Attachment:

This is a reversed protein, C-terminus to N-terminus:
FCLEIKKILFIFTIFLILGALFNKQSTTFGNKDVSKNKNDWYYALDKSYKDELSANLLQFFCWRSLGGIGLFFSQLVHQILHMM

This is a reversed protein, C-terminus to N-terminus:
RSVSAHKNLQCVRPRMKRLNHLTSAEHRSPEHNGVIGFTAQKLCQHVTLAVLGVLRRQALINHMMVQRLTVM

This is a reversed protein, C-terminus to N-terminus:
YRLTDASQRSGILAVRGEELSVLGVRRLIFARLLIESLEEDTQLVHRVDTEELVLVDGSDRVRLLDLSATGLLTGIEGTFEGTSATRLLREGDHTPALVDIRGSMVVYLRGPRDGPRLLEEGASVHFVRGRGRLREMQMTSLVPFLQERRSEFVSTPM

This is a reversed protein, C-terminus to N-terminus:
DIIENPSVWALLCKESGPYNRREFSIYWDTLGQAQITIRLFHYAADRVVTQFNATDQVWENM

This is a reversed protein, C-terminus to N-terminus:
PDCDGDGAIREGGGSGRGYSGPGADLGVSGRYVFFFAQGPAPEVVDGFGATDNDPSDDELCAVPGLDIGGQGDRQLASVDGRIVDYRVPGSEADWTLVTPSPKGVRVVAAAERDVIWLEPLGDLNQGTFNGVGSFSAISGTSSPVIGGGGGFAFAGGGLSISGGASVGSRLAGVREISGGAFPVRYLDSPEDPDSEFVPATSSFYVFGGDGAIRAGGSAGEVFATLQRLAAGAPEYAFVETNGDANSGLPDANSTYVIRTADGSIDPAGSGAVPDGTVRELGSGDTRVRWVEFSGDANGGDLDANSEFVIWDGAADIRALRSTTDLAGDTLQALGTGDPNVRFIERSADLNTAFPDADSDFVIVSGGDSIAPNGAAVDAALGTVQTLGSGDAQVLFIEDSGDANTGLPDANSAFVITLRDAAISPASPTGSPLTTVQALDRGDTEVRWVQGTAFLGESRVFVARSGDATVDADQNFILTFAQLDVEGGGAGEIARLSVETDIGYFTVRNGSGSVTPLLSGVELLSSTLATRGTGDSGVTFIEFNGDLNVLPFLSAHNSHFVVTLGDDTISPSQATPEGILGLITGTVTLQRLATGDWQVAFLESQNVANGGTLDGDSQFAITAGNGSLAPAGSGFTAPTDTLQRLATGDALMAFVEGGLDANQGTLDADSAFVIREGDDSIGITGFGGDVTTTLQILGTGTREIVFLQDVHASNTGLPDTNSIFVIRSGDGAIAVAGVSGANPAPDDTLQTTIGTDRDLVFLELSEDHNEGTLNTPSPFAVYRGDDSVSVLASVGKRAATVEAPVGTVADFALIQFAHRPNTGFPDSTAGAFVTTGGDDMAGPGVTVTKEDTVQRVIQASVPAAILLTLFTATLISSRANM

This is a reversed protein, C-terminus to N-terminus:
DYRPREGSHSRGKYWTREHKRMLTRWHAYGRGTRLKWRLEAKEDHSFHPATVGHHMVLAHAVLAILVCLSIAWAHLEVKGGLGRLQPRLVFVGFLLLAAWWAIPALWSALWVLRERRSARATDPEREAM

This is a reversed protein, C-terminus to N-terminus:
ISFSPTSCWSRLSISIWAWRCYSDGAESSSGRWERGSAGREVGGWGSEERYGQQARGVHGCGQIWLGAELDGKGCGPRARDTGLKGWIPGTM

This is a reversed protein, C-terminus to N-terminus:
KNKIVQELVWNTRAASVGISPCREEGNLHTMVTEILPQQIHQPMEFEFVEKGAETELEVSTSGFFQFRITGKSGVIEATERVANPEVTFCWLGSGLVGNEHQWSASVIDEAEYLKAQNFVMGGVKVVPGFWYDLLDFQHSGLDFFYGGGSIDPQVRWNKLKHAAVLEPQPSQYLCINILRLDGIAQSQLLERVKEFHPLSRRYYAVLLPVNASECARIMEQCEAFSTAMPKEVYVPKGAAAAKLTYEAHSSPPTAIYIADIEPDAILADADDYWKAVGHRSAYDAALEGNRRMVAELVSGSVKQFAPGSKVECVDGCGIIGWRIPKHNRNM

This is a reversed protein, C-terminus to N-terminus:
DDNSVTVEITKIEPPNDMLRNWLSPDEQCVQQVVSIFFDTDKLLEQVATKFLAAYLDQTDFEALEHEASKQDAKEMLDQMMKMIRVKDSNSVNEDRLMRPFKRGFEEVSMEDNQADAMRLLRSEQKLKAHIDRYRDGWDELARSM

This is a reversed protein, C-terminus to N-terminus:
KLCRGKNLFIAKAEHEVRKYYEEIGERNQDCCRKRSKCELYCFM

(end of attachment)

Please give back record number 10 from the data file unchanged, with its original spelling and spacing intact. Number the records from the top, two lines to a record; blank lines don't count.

This is a reversed protein, C-terminus to N-terminus:
KLCRGKNLFIAKAEHEVRKYYEEIGERNQDCCRKRSKCELYCFM